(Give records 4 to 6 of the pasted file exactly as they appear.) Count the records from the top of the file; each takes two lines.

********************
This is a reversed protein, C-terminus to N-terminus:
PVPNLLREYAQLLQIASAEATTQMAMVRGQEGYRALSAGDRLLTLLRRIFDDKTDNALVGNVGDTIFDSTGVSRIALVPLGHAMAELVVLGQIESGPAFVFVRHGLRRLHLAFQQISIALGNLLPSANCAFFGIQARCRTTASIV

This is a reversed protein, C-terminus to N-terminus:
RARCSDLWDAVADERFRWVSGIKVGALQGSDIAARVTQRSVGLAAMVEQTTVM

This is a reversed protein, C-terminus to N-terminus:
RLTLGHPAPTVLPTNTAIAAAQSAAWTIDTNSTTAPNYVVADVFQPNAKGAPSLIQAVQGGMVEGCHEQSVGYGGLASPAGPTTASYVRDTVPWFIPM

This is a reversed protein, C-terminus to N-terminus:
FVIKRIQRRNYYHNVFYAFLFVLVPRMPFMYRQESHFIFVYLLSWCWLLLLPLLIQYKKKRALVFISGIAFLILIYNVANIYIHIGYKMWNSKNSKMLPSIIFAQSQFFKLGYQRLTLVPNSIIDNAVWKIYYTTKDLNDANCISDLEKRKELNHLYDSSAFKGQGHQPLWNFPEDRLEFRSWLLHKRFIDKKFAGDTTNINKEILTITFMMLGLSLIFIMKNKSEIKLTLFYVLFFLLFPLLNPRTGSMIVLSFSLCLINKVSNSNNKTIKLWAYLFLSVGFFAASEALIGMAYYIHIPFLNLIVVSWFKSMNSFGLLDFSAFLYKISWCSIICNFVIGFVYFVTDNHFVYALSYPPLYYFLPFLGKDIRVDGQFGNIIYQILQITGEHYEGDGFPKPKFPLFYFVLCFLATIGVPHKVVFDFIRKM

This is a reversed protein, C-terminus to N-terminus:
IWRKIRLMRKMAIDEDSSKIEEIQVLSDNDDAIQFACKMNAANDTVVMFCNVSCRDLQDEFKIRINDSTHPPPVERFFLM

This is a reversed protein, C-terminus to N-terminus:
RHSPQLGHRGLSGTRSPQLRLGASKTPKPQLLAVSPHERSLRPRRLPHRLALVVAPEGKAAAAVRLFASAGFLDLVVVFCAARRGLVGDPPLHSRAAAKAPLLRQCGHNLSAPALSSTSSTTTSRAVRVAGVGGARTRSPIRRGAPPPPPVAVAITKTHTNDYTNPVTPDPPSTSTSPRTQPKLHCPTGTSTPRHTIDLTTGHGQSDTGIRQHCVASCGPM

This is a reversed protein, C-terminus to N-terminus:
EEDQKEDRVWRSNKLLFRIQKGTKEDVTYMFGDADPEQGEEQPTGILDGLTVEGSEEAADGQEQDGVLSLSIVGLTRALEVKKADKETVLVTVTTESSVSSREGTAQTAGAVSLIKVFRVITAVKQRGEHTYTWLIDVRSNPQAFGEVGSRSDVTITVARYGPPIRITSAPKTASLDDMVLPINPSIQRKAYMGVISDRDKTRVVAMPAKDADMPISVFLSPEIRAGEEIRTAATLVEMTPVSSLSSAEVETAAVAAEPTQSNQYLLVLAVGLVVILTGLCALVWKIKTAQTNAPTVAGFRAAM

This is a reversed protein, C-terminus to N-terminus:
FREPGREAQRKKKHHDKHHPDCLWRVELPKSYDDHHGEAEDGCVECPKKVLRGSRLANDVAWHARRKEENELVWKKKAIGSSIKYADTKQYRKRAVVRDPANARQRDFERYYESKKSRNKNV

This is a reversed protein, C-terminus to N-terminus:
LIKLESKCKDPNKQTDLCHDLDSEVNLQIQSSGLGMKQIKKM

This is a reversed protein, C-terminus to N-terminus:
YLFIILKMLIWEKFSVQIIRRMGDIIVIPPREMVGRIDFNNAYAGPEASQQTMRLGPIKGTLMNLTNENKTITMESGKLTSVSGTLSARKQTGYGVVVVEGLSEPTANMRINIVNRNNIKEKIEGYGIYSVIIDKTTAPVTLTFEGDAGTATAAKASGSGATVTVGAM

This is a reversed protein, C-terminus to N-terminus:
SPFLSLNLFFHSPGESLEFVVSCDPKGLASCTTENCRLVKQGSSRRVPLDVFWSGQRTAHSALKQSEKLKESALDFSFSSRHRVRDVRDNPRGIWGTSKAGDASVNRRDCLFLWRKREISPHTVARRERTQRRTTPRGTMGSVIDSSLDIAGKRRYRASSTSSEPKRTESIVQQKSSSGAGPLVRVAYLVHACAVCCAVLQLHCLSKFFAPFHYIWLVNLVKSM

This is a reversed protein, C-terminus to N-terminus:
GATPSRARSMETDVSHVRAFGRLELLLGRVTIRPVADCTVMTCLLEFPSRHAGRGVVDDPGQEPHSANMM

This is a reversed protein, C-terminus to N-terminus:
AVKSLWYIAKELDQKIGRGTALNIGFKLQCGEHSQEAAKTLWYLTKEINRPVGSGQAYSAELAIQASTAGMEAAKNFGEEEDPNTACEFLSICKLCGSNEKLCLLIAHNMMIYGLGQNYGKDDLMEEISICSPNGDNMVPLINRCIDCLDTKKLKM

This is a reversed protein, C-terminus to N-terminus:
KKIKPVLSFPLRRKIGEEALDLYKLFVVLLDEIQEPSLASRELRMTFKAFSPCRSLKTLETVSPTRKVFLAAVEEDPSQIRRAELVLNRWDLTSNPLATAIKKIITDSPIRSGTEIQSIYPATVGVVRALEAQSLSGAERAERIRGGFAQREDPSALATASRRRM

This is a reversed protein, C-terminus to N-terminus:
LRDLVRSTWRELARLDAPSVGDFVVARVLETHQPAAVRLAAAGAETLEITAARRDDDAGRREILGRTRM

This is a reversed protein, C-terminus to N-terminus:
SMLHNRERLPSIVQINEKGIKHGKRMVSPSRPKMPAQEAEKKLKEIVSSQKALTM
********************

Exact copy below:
This is a reversed protein, C-terminus to N-terminus:
FVIKRIQRRNYYHNVFYAFLFVLVPRMPFMYRQESHFIFVYLLSWCWLLLLPLLIQYKKKRALVFISGIAFLILIYNVANIYIHIGYKMWNSKNSKMLPSIIFAQSQFFKLGYQRLTLVPNSIIDNAVWKIYYTTKDLNDANCISDLEKRKELNHLYDSSAFKGQGHQPLWNFPEDRLEFRSWLLHKRFIDKKFAGDTTNINKEILTITFMMLGLSLIFIMKNKSEIKLTLFYVLFFLLFPLLNPRTGSMIVLSFSLCLINKVSNSNNKTIKLWAYLFLSVGFFAASEALIGMAYYIHIPFLNLIVVSWFKSMNSFGLLDFSAFLYKISWCSIICNFVIGFVYFVTDNHFVYALSYPPLYYFLPFLGKDIRVDGQFGNIIYQILQITGEHYEGDGFPKPKFPLFYFVLCFLATIGVPHKVVFDFIRKM

This is a reversed protein, C-terminus to N-terminus:
IWRKIRLMRKMAIDEDSSKIEEIQVLSDNDDAIQFACKMNAANDTVVMFCNVSCRDLQDEFKIRINDSTHPPPVERFFLM

This is a reversed protein, C-terminus to N-terminus:
RHSPQLGHRGLSGTRSPQLRLGASKTPKPQLLAVSPHERSLRPRRLPHRLALVVAPEGKAAAAVRLFASAGFLDLVVVFCAARRGLVGDPPLHSRAAAKAPLLRQCGHNLSAPALSSTSSTTTSRAVRVAGVGGARTRSPIRRGAPPPPPVAVAITKTHTNDYTNPVTPDPPSTSTSPRTQPKLHCPTGTSTPRHTIDLTTGHGQSDTGIRQHCVASCGPM